|Sustainable Pulse | Jun 23, 2017|
The lawsuit alleges that the Monsanto and Scotts label, advertise, and promote their Roundup products with the “false statement that Roundup’s active ingredient, glyphosate, targets an enzyme that is not found ‘in people or pets.’” Plaintiffs assert that this is a false and deceptive claim, as this enzyme is found in the gut bacteria of people and pets and glyphosate can disrupt the health and functioning of their immune system.
This suit follows on the heels of and mirrors the lawsuit filed by Beyond Pesticides and Organic Consumers Association in April 2017 against Monsanto for misleading the public by labeling the weedkiller Roundup as “target[ing] an enzyme found in plants but not in people or pets.”
Monsanto aggressively markets Roundup as safe for humans and animals, despite newer studies indicating that glyphosate may be carcinogenic and affect human and animal cardiovascular, endocrine, nervous, and reproductive systems. No reasonable consumer seeing these representations would expect that Roundup targets a bacterial enzyme that is found in humans and animals and that affects the health of their immune system. Consequently, plaintiffs in this case seek equitable relief on behalf of the general public, with all profits earned by Monsanto for sales of Roundup in D.C. to be deposited into a charitable fund for the raising of consumer awareness of the effects of glyphosate.
In the new lawsuit against Monsanto and Scotts, plaintiffs seek “compensation for themselves and Class Members equal to the amount of money they paid for Roundup Products that they would not have purchased had they known the truth, or in the alternative, the amount of money they paid based on the false statement.” The defendants use these false statements for marketing purposes, including video ads on their YouTube channels and websites and on their Roundup weedkiller labels.
Glyphosate is the active ingredient in Monsanto’s Roundup brand of weed-killers, and a scientific review by WHO’s International Agency for Research on Cancer (IARC) found that it is a probable human carcinogen.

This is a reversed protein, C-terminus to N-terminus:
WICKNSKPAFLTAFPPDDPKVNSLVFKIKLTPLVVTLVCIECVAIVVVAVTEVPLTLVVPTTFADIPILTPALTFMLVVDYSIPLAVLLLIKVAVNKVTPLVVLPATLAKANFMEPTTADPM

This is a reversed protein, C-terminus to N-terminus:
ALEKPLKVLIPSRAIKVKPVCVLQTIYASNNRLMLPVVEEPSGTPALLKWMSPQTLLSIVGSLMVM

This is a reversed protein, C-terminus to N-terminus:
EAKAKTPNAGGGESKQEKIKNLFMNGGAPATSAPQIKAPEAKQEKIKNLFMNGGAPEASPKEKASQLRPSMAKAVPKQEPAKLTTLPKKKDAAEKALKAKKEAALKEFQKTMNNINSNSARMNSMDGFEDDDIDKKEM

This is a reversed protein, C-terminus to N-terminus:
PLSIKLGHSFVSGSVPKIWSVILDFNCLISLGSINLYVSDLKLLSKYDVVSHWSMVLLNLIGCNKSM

Since IARC’s findings were released, Monsanto has made several efforts to discredit the research of this well respected, international body, including attempting to influence government agencies.
Because glyphosate disrupts a crucial pathway for manufacturing aromatic amino acids in plants –but not animals— many have assumed that it does not harm humans. However, many bacteria do use the shikimate pathway, and 90% of the cells in a human body are bacteria. The destruction of beneficial microbiota in the human gut (and elsewhere in and on the human body) is, therefore, a cause for concern –and a major contributor to disease.
Beyond Pesticides has also filed several lawsuits against companies that have produced food products containing glyphosate, and then labeling those products “natural.” In August 2016, three non-profit organizations filed a lawsuit against General Mills for misleading the public by labeling their Nature Valley brand granola bars as natural.
In November 2016, Beyond Pesticides and the Organic Consumers Association (OCA), represented by Richman Law Group, filed a lawsuit in Superior Court in the District of Columbia against Sioux Honey Association, for the deceptive and misleading labeling of its Sue Bee and Aunt Sue’s honey brands.
As the lawsuits build up so does the pressure on the industry producing glyphosate-based herbicides.